Subscribe

Pairings: Korean-style ribs an indulgent match for pinot

The "Follow This Story" feature will notify you when any articles related to this story are posted.

When you follow a story, the next time a related article is published — it could be days, weeks or months — you'll receive an email informing you of the update.

If you no longer want to follow a story, click the "Unfollow" link on that story. There's also an "Unfollow" link in every email notification we send you.

This tool is available only to subscribers; please make sure you're logged in if you want to follow a story.

Please note: This feature is available only to subscribers; make sure you're logged in if you want to follow a story.

Subscribe

Sangiacomo Roberts Road Vineyard Pinot Noir ($70), our Wine of the Week, is a stage stealer. Showy, regal, generous and a tad daring, it shines like an opera diva giving a command performance.

What sets this wine apart from others in its category is a surprising and refreshing burst of orange zest tucked amid all the red fruit you would expect from this varietal, including a beguiling spritz of pomegranate.

You’ll notice hints of cool topsoil, too, and just the slightest whisper of minerality.

Because of the wine’s beautiful acidity and subtle fruit, good matches are infinite, or nearly so. Roasted root vegetables, slow-cooked winter greens, baked sweet potatoes, spaghetti squash, polenta with winter squash and classic spaghetti carbonara are all perfect partners.

Rare rack of lamb with potato or sweet potato is an outstanding match, too. You’ll enjoy this wine with roast turkey, pork roast and prime rib as well.

For today’s recipe, I’m going nontraditional, to a favorite and easy dish that mirrors the wine’s earthy complexity. Be sure to ask your butcher for “Korean cut” ribs.

To round out the meal, begin with a simple sweet potato soup and serve the ribs with barley instead of the traditional white rice, plus a mound of chard or kale sautéed with diced pancetta. For dessert? A peeled orange, of course.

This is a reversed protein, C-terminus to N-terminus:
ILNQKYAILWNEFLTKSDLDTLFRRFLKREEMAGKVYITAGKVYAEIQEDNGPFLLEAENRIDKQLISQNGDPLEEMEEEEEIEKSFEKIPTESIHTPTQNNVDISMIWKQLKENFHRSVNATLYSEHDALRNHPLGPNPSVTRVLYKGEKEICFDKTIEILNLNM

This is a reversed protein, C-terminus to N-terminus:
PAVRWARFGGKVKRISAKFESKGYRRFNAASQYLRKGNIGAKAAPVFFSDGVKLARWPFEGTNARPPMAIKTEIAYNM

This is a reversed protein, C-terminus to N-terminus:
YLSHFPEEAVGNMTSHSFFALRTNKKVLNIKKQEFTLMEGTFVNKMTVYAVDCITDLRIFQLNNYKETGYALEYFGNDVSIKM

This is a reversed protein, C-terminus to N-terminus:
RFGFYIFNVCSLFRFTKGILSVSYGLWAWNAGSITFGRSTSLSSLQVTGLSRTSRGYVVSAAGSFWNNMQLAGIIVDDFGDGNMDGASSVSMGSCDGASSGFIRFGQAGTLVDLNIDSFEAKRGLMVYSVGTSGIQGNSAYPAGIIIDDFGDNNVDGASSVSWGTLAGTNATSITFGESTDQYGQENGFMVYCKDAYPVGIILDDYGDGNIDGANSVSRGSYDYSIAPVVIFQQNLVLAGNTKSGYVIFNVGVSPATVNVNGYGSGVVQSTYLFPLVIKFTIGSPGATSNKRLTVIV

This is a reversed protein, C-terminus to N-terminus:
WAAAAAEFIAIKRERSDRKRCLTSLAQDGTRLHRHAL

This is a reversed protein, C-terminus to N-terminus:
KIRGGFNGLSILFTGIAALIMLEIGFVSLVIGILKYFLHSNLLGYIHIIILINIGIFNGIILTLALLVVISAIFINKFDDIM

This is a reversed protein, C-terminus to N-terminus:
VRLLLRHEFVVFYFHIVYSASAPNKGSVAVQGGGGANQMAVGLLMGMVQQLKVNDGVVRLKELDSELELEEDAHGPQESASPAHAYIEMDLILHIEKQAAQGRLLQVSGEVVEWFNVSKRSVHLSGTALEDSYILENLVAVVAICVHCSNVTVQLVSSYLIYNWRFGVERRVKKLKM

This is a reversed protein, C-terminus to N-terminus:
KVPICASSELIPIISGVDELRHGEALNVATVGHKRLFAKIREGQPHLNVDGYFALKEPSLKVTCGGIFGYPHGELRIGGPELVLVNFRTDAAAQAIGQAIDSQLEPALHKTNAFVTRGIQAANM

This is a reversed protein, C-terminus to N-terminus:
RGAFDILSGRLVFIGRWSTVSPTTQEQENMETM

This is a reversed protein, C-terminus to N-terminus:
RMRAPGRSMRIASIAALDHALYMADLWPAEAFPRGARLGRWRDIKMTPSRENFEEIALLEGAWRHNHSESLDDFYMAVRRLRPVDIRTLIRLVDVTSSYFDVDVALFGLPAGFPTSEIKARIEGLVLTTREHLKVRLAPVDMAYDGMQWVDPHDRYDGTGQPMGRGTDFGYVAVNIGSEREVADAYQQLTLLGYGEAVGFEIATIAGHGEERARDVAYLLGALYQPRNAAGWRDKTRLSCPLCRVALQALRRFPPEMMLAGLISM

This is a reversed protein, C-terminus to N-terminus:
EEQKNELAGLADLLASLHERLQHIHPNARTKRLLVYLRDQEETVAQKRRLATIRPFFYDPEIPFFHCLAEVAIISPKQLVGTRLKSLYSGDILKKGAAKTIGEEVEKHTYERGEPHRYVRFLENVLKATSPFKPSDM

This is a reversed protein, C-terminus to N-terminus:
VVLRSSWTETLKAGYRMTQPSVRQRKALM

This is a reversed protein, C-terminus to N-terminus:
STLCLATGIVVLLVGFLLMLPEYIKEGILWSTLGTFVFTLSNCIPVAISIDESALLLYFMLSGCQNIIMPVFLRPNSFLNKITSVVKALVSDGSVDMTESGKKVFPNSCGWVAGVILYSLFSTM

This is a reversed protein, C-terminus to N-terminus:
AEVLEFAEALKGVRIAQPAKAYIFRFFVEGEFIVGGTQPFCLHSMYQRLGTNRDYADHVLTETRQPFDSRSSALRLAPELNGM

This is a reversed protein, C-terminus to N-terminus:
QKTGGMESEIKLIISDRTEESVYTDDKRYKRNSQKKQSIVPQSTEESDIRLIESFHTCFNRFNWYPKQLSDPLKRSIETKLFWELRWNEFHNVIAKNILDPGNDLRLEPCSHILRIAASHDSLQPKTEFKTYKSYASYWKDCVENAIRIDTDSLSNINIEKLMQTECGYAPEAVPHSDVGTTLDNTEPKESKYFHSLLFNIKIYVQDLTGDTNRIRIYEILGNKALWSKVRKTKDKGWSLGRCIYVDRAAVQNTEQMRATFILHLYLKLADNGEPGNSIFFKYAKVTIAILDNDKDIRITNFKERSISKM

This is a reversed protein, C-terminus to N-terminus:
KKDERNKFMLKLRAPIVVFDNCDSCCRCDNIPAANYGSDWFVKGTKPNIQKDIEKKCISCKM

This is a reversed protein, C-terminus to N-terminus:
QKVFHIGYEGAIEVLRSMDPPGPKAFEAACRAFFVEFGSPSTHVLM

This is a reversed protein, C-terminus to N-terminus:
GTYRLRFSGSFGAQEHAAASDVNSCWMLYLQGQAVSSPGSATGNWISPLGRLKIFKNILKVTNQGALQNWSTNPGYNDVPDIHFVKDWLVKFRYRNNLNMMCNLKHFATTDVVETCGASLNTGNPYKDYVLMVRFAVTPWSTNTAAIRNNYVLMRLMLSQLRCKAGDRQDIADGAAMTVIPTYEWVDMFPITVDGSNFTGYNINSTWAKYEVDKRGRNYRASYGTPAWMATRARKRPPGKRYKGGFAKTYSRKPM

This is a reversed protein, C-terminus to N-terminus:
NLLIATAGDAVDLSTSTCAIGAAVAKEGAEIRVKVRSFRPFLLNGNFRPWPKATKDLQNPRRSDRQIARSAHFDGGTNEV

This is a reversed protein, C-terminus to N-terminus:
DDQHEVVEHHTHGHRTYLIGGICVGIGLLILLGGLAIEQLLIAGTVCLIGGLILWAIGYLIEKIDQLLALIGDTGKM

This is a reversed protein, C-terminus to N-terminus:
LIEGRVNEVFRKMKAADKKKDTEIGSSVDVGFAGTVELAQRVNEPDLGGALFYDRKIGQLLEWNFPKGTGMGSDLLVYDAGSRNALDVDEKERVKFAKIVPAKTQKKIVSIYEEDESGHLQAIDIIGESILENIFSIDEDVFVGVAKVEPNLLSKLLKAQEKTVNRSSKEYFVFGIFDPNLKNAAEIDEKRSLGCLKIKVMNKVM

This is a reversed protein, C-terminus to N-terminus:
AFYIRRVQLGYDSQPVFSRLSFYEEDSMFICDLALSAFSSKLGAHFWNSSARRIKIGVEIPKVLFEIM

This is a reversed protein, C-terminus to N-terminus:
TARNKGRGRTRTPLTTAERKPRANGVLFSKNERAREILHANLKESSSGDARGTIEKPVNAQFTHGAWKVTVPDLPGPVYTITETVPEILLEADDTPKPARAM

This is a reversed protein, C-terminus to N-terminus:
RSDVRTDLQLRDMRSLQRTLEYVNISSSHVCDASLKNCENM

Korean-style Barbecued Ribs

Makes 4 servings

— Korean Barbecue Sauce (recipe follows)

2 pounds beef ribs, Korean cut

— Kosher salt

3-4 green onions, cut in 2-inch lengths and julienned

1 piece, 1-inch-by-2-inches, orange peel, cut into very thin julienne

First, make the barbecue sauce. Set it aside.

Set the ribs on a work surface and season all over with salt. Let rest 5 to 10 minutes.

Put the ribs in a large plastic freezer bag, add two-thirds of the barbecue sauce and seal the bag, pressing out the air as you close it. Massage the bag to thoroughly coat the meat in the sauce.

Marinate at room temperature for 30 minutes or in the refrigerator for as long as 8 hours.

To cook, prepare a fire in an outdoor grill or heat a gas grill.

Grill the ribs just long enough to thoroughly sear them on both sides, about 90 seconds per side.

Set the cooked ribs on a platter, slather with the remaining barbecue sauce, scatter the green onions and orange peel on top and enjoy right away.

Korean Barbecue Sauce

Makes 2 cups

1 cup soy sauce, plus more to taste

1/2 cup palm sugar or granulated sugar, plus more or less to taste

3 garlic cloves, crushed and minced

8 green onions, minced

2 inches fresh ginger, peeled and grated

4 tablespoons toasted sesame oil

2 tablespoons toasted sesame seeds

Pour the soy sauce into a saucepan, add the sugar, set over low heat and stir until the sugar is dissolved.

Taste and correct the sweet-salt balance. Stir in the garlic, onions, ginger, sesame oil and sesame seeds, remove from the heat and cool. Use immediately or cool, pour into a jar and store in the refrigerator for up to 7 days.

Michele Anna Jordan is the author of 24 books to date. Email her at michele@micheleannajordan.com

Show Comment

Our Network

Sonoma Index-Tribune
Petaluma Argus Courier
North Bay Business Journal
Sonoma Magazine
Bite Club Eats
La Prensa Sonoma
Emerald Report
Spirited Magazine